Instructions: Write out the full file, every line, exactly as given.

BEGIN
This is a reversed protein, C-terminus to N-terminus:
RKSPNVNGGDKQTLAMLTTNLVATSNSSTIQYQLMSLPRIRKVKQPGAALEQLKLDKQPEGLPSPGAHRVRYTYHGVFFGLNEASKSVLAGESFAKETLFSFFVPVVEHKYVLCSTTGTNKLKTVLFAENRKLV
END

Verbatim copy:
This is a reversed protein, C-terminus to N-terminus:
RKSPNVNGGDKQTLAMLTTNLVATSNSSTIQYQLMSLPRIRKVKQPGAALEQLKLDKQPEGLPSPGAHRVRYTYHGVFFGLNEASKSVLAGESFAKETLFSFFVPVVEHKYVLCSTTGTNKLKTVLFAENRKLV